A Russian cargo spacecraft arrived at the International Space Station early Thursday morning (Feb. 17), delivering nearly 3 tons of supplies and equipment to the orbiting lab.
The Progress 80 freighter docked with the station’s Poisk compartment at 2:03 a.m. EST (0703 GMT), ending a roughly two-day orbital chase.
Progress 80 launched atop a Russian Soyuz rocket from Baikonur Cosmodrome in Kazakhstan late Monday night (Feb. 14) and circled Earth 34 times before catching up with the space station 270 miles (434 kilometers) above the South Pacific.
Related: How Russia’s Progress spaceships work (infographic)
Progress 80 was packed with 5,667 pounds (2,570 kilograms) of cargo, NASA officials said during a webcast of the freighter’s arrival. The spacecraft delivered 948 pounds (430 kg) of propellant, 89 pounds (40 kg) of nitrogen, 926 pounds (420 kg) of water and 3,704 pounds (1,680 kg) of spare parts and other supplies.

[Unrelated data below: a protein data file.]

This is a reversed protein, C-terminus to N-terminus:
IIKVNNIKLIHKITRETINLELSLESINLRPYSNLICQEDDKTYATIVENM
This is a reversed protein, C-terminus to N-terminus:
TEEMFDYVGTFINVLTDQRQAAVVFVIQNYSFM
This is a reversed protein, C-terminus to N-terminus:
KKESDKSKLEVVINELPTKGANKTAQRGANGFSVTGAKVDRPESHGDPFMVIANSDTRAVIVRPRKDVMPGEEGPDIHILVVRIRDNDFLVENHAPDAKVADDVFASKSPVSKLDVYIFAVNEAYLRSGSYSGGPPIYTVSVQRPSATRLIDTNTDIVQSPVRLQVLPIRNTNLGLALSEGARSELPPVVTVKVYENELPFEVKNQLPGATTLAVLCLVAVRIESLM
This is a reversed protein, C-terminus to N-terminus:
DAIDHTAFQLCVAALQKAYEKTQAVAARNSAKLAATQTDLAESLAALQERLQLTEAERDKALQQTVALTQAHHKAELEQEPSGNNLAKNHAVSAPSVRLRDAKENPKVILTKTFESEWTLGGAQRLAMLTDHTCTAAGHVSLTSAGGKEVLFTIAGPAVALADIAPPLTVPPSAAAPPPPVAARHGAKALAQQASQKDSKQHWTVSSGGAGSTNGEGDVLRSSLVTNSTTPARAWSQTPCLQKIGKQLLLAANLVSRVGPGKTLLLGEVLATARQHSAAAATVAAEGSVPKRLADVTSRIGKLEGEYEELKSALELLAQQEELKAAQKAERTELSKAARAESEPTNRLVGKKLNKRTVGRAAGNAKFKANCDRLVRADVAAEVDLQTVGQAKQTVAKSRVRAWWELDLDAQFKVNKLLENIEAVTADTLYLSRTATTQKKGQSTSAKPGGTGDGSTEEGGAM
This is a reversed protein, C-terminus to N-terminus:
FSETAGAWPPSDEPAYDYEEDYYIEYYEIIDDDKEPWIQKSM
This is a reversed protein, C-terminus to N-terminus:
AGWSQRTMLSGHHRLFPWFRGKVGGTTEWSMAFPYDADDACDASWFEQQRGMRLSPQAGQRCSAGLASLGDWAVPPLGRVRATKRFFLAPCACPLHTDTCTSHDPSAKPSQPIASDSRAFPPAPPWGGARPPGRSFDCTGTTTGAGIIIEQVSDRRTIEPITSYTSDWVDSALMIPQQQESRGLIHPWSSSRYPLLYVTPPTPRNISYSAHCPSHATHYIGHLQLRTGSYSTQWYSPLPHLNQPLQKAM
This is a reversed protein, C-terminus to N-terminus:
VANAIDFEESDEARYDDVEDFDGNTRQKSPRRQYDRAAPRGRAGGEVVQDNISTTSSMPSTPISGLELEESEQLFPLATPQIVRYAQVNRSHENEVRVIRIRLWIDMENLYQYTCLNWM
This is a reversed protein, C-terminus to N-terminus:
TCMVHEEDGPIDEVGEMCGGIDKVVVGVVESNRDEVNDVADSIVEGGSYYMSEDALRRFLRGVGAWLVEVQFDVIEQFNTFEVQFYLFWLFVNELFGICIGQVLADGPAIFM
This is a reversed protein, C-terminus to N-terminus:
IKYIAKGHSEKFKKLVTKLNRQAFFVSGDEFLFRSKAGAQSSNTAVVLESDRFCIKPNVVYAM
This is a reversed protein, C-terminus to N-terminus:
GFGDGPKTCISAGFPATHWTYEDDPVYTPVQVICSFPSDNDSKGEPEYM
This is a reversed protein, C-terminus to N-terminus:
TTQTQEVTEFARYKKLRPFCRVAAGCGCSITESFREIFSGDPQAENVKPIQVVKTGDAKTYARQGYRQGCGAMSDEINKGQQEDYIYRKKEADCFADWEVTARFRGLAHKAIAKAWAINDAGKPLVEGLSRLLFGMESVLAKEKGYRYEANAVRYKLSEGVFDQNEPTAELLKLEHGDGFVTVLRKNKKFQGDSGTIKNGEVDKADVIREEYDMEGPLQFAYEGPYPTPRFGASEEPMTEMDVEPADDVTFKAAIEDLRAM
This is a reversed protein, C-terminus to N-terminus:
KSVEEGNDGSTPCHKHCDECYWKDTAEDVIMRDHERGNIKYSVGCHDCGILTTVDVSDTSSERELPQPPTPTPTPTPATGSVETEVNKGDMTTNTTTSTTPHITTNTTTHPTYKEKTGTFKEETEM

Progress is one of a handful of robotic resupply spacecraft that currently deliver food, water, fuel and scientific hardware to the station and its rotating astronaut crews. The others are Northop Grumman’s Cygnus vehicle, which will launch toward the orbital lab on its own mission this Saturday (Feb. 19), and SpaceX’s Dragon capsule.
Only Dragon is reusable; Progress and Cygnus are designed to burn up in Earth’s atmosphere when their orbital work is done.
Mike Wall is the author of “Out There” (Grand Central Publishing, 2018; illustrated by Karl Tate), a book about the search for alien life. Follow him on Twitter @michaeldwall. Follow us on Twitter @Spacedotcom or on Facebook.